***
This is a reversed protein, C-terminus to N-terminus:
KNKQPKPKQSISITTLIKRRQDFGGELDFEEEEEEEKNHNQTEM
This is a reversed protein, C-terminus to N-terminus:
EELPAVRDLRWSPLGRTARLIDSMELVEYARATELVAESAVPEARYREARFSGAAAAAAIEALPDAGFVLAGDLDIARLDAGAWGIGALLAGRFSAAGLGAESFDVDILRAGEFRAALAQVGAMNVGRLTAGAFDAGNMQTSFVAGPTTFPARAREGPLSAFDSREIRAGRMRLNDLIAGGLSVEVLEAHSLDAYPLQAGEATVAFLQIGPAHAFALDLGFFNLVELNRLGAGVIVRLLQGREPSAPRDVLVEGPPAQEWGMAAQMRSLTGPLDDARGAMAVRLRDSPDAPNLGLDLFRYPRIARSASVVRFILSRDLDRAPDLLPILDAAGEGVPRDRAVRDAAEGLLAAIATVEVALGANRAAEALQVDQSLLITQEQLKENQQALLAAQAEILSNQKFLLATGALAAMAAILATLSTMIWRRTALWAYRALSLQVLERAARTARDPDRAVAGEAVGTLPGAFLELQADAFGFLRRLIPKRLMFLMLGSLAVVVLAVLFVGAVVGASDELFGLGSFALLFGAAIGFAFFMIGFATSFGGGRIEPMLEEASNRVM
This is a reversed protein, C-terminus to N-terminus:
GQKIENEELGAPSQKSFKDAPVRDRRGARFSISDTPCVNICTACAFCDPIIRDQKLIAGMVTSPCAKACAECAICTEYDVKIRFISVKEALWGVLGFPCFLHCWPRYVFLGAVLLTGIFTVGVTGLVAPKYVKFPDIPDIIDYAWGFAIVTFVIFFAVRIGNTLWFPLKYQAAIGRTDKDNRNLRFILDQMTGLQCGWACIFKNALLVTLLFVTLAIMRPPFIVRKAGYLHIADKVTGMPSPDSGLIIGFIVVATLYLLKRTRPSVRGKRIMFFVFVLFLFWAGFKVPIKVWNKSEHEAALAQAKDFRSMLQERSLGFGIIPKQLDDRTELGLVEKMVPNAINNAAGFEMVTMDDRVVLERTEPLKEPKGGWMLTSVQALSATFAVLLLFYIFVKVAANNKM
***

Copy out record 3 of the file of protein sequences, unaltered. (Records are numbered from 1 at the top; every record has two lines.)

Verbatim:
This is a reversed protein, C-terminus to N-terminus:
GQKIENEELGAPSQKSFKDAPVRDRRGARFSISDTPCVNICTACAFCDPIIRDQKLIAGMVTSPCAKACAECAICTEYDVKIRFISVKEALWGVLGFPCFLHCWPRYVFLGAVLLTGIFTVGVTGLVAPKYVKFPDIPDIIDYAWGFAIVTFVIFFAVRIGNTLWFPLKYQAAIGRTDKDNRNLRFILDQMTGLQCGWACIFKNALLVTLLFVTLAIMRPPFIVRKAGYLHIADKVTGMPSPDSGLIIGFIVVATLYLLKRTRPSVRGKRIMFFVFVLFLFWAGFKVPIKVWNKSEHEAALAQAKDFRSMLQERSLGFGIIPKQLDDRTELGLVEKMVPNAINNAAGFEMVTMDDRVVLERTEPLKEPKGGWMLTSVQALSATFAVLLLFYIFVKVAANNKM